-MONTHLY VHS & DVD REVIEW-
The Mayor Of Casterbridge|
cast: Ciarán Hinds, Juliet Aubrey, Jodhi May, James Purefoy, and Polly Walker
director: David Thacker
198 minutes (PG) 2001
widescreen ratio 16:9
Prism Leisure DVD Region 2 retail
reviewed by Jim Steel
The great advantage of television over cinema for adaptations of novels is that there is
much less need for telescoping the original text. This allows classics (and their fans) a
chance to breathe, which is important in something with as complex a plot as The Mayor
Of Casterbridge. Here we have a BBC adaptation that is faithful to the original novel,
but let's not forget that Thomas Hardy revised the text (sometimes extensively) half-a-dozen
times over the course of 35 years after its first publication in 1886, which leaves considerable
freedom for anyone wishing to use it. It has recently been filmed as a western (The Claim,
2000), after all, which is not as bizarre an idea as it might at first sound given the primitive
impulses of many of the characters.
Here comes the basic plot. With some difficulty, spoilers will be avoided, although any philistine
who hasn't bothered to read the wonderful source novel does not deserve this consideration. Even
so, many will already have seen the miniseries when it was broadcast, or will have seen the 1978
BBC Dennis Hopper adaptation with Albert Finney as Henchard (which is almost twice the length of
this version). It is understood that not many people have watched The Claim.
Around the year 1830, Michael Henchard (Ciarán Hinds), an itinerant labourer, arrives
at a country fair with his wife, Susan (Juliet Aubrey), and his baby daughter, Elizabeth-Jane.
He proceeds to get drunk and, after squabbling with his wife, auctions off both her and his
daughter to the highest bidder, a sailor called Newson. Afterwards, unable to find them again,
he swears off drink for 21 years. Nineteen years later, Susan and Elizabeth-Jane (Jodhi May)
return to the fair. Susan finds that Henchard now resides in Casterbridge and they set off to
find him. They arrive on the same day that a Scotsman, the delightfully named Farfrae (James
Purefoy), happens to be passing through. Henchard, by now mayor and a merchant of considerable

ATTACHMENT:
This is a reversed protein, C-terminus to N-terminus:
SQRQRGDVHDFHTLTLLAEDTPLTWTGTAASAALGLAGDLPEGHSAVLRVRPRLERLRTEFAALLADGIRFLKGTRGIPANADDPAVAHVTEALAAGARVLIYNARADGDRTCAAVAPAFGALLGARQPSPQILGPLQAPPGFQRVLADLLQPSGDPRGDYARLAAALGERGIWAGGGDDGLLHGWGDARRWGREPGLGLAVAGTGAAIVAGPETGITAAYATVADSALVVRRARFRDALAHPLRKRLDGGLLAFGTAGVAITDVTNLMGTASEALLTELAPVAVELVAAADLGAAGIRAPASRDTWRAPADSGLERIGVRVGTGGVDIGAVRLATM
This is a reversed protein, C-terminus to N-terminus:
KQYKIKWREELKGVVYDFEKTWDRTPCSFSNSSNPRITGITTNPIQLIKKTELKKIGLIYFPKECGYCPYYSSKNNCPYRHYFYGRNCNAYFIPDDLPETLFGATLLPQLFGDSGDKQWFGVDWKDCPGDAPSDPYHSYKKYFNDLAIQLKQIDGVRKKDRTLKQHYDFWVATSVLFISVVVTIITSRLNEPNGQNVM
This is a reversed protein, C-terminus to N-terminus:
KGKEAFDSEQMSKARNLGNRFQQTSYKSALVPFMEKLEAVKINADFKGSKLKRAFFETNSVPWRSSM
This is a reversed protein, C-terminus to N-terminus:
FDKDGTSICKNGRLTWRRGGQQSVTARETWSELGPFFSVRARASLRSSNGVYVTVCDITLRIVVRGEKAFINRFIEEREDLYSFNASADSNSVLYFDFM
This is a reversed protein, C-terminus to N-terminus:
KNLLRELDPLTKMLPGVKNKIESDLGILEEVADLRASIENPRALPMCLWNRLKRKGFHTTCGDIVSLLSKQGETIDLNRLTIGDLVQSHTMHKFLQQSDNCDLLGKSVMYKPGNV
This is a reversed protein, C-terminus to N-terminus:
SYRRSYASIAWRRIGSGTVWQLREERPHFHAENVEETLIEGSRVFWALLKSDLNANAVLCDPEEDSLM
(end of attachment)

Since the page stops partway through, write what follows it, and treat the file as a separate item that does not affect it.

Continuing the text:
standing, is having a set-to with the town over the quality of his grain. Farfrae is able to
suggest a way of rescuing the grain, but wants no payment for this, considering this merely to
be a good deed. Henchard is overjoyed and manages to convince him to stay on by impulsively
offering him a position as his manager (while forgetting that he has already offered the post
to another - emotional impulsiveness is Henchard's great flaw). Susan also makes her presence
known to Henchard but makes it known that she will make no claim on him if he does not wish it.
Elizabeth-Jane, it must be said, is ignorant of the couple's past and thinks that Newson was
her father. Henchard, gripped by guilt for all these years, decides that the best course of
action is to marry Susan again, which will restore things to their previous state while keeping
his own standing in the town untarnished. He then realises that he has already promised to marry
his former lover from Jersey, the beautiful but fragile Lucetta (Polly Walker). As time passes,
Farfrae proceeds to win the affection of the locals (almost a force of nature in this story) and
the hearts of both Elizabeth-Jane and Lucetta. This, of course, wins him the jealous enmity of
Henchard, who then sets out to crush him. This takes us to around just over the halfway point,
and there we must stop. The twists and revelations that flow around the plot would not be well
served by further summarisation. Suffice to say, little is what it seems.
The flaws in this adaptation are few and are mostly the obvious ones. The opening scene feels
rushed, as if the director is trying to get them out of the way as quickly as possible. One can
see why: it is doubtful if Ciarán Hinds ever looked 20. And when Susan and Elizabeth-Jane
return to the fair, it seems as if it were the same day as when they were sold and not, as it
should be, many years in the future. One or two of the exterior shots also look a bit anachronistic;
here or there, a road-surface or a window-frame seems too modern.
These minor niggles are far outweighed by its strengths. The cast, especially the principles,
are perfect. Hinds is particularly so, as he manages the awkward job of producing a sympathetic
monster - "Judge me by my future works" indeed. Ivan Strasburg's interior photography
frequently has the feel of a Dutch old master about it, and Adrian Johnston's beautiful, melancholic
score feeds the drama without smothering it.
There are no extras on this budget DVD release. It doesn't need any.